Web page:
Where to Put Cash Now
Inflation is surging, and the Fed is raising rates in response. But the Fed isn’t raising them fast enough. That’s a double whammy for savers. It means not only that inflation will continue to climb but also that savers aren’t getting much return on their cash.
The average money market rate is a disgustingly low 0.08%. At that rate, you might as well bury your money in your backyard. I’m kidding, of course (sort of).
The days of earning an annualized 4% yield in your savings or money market accounts are relics as ancient as fax machines and cassettes.
You have to work harder than ever to earn any kind of yield. Here are a few ideas to help you eke out a few more dollars with your short-term funds…
Series I Savings Bonds
This is hands down my favorite short-term, ultra-safe place to put cash right now.
Series I savings bonds adjust their interest rate based on inflation. And right now, they pay a whopping 9.6% annualized rate. Their rate changes every six months.
It’s important to note that your money will be locked up for one year. You cannot take it out. After one year, you can sell anytime you want, though you’ll give up three months’ worth of interest if you sell before five years. Even with a three-month penalty, you’ll earn more than you would in any other safe investment.
Like a Treasury, it’s backed by the full faith and credit of the U.S. government.
You can buy these bonds only through TreasuryDirect, the U.S. Department of Treasury’s website.
If you need access to your funds before one year, you can buy Treasury bills, also known as T-bills.
You’ll earn a 1.11% annualized rate on a four-week T-bill, a 1.52% annualized rate on an eight-week T-bill and a 1.59% annualized rate on a 13-week T-bill. You can buy them through your broker or through TreasuryDirect.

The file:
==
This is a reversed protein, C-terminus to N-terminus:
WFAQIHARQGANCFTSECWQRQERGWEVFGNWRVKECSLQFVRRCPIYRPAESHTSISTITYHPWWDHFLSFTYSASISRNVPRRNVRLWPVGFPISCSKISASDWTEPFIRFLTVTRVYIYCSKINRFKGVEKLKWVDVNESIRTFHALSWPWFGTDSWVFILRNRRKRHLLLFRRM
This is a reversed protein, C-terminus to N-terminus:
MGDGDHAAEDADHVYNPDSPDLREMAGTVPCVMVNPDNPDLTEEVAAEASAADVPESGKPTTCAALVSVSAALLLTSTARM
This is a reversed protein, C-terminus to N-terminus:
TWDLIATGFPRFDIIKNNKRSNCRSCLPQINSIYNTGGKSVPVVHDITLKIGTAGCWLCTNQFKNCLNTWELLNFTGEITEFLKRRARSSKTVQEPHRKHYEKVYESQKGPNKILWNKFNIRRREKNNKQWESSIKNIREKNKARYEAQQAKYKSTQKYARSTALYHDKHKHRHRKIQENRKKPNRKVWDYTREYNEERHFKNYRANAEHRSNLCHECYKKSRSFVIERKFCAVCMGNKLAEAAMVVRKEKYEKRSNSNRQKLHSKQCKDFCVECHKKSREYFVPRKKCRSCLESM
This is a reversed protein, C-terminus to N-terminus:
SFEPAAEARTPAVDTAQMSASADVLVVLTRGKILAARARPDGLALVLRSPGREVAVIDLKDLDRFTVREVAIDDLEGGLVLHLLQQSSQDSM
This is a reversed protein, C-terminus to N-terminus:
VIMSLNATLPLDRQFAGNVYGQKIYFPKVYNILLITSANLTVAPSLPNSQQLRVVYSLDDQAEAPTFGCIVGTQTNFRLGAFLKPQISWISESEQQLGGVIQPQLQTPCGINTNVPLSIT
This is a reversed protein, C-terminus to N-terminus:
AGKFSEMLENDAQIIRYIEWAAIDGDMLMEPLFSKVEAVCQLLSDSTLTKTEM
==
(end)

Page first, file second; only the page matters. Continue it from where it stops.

If you need even more liquidity, the highest-yielding savings account in the U.S. currently belongs to Bread Financial, whose Bread Savings high-yield savings account yields 1.65% and can be opened with as little as $100.
Tax-Free Money Market Funds
If you’re in a very high tax bracket, you may want to consider a money market fund that invests in tax-free municipal bonds. For example, the Vanguard Municipal Money Market Fund (VMSXX) yields 0.82% annualized, tax-free. The price remains stable at $1, and Vanguard has extremely low fees.
Certificates of Deposit (CDs)
Forget about CDs for now. You’ll make more on a Treasury. If your money is going to be locked up for a period of time (even a brief period), Treasurys are the way to go (unless it’s for a year, then buy Series I savings bonds).
If your investing time horizon is longer, I strongly recommend investing in Perpetual Dividend Raisers – companies that raise their dividends every year. There are plenty of stocks that yield 4% or more today, but importantly, you’ll earn more every year when these stocks raise their dividends.
But for short-term money, until the Fed meaningfully raises rates, savings rates will remain under pressure and it will be a challenge to keep up with inflation, except for with Series I savings bonds.
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